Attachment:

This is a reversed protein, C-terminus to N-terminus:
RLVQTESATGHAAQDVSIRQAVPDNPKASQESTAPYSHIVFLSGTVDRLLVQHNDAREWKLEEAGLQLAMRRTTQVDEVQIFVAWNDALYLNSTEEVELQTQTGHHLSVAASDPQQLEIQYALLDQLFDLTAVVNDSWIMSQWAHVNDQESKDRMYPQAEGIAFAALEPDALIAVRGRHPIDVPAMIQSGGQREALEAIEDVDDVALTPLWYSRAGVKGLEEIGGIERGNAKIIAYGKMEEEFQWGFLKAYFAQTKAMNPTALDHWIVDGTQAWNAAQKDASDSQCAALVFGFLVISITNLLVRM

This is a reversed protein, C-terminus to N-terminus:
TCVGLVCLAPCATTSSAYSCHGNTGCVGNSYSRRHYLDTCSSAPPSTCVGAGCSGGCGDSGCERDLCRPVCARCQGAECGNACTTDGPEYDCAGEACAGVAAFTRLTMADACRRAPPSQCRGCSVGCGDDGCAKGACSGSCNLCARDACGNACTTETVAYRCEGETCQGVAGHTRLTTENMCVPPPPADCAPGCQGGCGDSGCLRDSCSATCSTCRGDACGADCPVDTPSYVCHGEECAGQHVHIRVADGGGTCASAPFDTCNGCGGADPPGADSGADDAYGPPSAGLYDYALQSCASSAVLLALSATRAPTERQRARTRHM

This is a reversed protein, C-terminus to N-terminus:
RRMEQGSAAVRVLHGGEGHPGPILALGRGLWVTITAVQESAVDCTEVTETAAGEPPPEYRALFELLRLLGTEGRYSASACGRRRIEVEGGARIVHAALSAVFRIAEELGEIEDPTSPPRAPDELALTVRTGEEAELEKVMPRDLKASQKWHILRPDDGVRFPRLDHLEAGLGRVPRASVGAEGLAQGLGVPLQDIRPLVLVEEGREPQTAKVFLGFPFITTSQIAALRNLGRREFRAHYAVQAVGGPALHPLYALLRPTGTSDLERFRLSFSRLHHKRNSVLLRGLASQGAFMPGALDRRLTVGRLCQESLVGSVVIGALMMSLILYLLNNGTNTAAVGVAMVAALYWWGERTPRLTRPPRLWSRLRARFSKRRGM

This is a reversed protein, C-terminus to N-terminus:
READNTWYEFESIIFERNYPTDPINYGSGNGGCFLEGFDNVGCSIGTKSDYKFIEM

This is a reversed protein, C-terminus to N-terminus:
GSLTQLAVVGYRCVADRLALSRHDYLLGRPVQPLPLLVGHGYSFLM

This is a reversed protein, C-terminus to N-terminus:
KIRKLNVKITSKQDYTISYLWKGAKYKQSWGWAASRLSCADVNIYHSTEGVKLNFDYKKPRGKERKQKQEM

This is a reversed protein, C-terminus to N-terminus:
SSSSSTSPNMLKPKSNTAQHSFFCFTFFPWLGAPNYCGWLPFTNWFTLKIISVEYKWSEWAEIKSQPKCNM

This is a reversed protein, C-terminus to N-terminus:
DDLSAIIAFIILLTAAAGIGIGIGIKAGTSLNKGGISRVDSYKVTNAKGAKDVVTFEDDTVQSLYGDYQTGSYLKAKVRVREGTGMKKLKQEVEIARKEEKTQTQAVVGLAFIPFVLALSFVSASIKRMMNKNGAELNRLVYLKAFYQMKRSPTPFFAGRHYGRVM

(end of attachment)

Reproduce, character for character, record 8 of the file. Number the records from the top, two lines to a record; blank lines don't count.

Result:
This is a reversed protein, C-terminus to N-terminus:
DDLSAIIAFIILLTAAAGIGIGIGIKAGTSLNKGGISRVDSYKVTNAKGAKDVVTFEDDTVQSLYGDYQTGSYLKAKVRVREGTGMKKLKQEVEIARKEEKTQTQAVVGLAFIPFVLALSFVSASIKRMMNKNGAELNRLVYLKAFYQMKRSPTPFFAGRHYGRVM